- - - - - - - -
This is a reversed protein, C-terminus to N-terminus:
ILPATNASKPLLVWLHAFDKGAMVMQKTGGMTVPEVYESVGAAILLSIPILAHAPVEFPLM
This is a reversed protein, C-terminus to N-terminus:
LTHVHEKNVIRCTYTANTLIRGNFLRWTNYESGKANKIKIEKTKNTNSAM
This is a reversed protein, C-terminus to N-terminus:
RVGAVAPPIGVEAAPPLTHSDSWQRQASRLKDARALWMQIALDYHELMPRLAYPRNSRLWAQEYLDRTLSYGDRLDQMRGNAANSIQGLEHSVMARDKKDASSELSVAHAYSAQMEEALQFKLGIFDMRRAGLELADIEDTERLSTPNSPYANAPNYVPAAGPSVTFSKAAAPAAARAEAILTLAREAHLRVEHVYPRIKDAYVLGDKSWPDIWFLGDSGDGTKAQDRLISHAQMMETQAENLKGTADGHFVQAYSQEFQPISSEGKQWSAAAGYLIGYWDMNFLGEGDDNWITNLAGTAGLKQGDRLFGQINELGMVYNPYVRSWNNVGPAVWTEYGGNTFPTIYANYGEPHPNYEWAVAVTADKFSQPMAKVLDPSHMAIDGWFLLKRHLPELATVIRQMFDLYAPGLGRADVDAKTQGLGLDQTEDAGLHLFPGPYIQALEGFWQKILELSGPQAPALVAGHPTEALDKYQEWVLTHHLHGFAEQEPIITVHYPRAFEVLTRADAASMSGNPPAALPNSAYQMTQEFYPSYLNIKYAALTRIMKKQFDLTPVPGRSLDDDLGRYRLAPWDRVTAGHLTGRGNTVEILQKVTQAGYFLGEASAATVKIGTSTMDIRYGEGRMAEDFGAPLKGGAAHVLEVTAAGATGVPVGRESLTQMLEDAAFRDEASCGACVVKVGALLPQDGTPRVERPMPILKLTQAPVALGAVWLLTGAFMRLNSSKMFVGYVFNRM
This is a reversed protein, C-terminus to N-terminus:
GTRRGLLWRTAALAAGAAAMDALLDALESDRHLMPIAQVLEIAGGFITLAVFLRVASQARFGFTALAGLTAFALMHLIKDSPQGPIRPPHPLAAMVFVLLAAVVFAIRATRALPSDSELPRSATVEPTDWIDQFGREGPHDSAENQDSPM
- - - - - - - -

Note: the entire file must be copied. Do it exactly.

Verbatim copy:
This is a reversed protein, C-terminus to N-terminus:
ILPATNASKPLLVWLHAFDKGAMVMQKTGGMTVPEVYESVGAAILLSIPILAHAPVEFPLM
This is a reversed protein, C-terminus to N-terminus:
LTHVHEKNVIRCTYTANTLIRGNFLRWTNYESGKANKIKIEKTKNTNSAM
This is a reversed protein, C-terminus to N-terminus:
RVGAVAPPIGVEAAPPLTHSDSWQRQASRLKDARALWMQIALDYHELMPRLAYPRNSRLWAQEYLDRTLSYGDRLDQMRGNAANSIQGLEHSVMARDKKDASSELSVAHAYSAQMEEALQFKLGIFDMRRAGLELADIEDTERLSTPNSPYANAPNYVPAAGPSVTFSKAAAPAAARAEAILTLAREAHLRVEHVYPRIKDAYVLGDKSWPDIWFLGDSGDGTKAQDRLISHAQMMETQAENLKGTADGHFVQAYSQEFQPISSEGKQWSAAAGYLIGYWDMNFLGEGDDNWITNLAGTAGLKQGDRLFGQINELGMVYNPYVRSWNNVGPAVWTEYGGNTFPTIYANYGEPHPNYEWAVAVTADKFSQPMAKVLDPSHMAIDGWFLLKRHLPELATVIRQMFDLYAPGLGRADVDAKTQGLGLDQTEDAGLHLFPGPYIQALEGFWQKILELSGPQAPALVAGHPTEALDKYQEWVLTHHLHGFAEQEPIITVHYPRAFEVLTRADAASMSGNPPAALPNSAYQMTQEFYPSYLNIKYAALTRIMKKQFDLTPVPGRSLDDDLGRYRLAPWDRVTAGHLTGRGNTVEILQKVTQAGYFLGEASAATVKIGTSTMDIRYGEGRMAEDFGAPLKGGAAHVLEVTAAGATGVPVGRESLTQMLEDAAFRDEASCGACVVKVGALLPQDGTPRVERPMPILKLTQAPVALGAVWLLTGAFMRLNSSKMFVGYVFNRM
This is a reversed protein, C-terminus to N-terminus:
GTRRGLLWRTAALAAGAAAMDALLDALESDRHLMPIAQVLEIAGGFITLAVFLRVASQARFGFTALAGLTAFALMHLIKDSPQGPIRPPHPLAAMVFVLLAAVVFAIRATRALPSDSELPRSATVEPTDWIDQFGREGPHDSAENQDSPM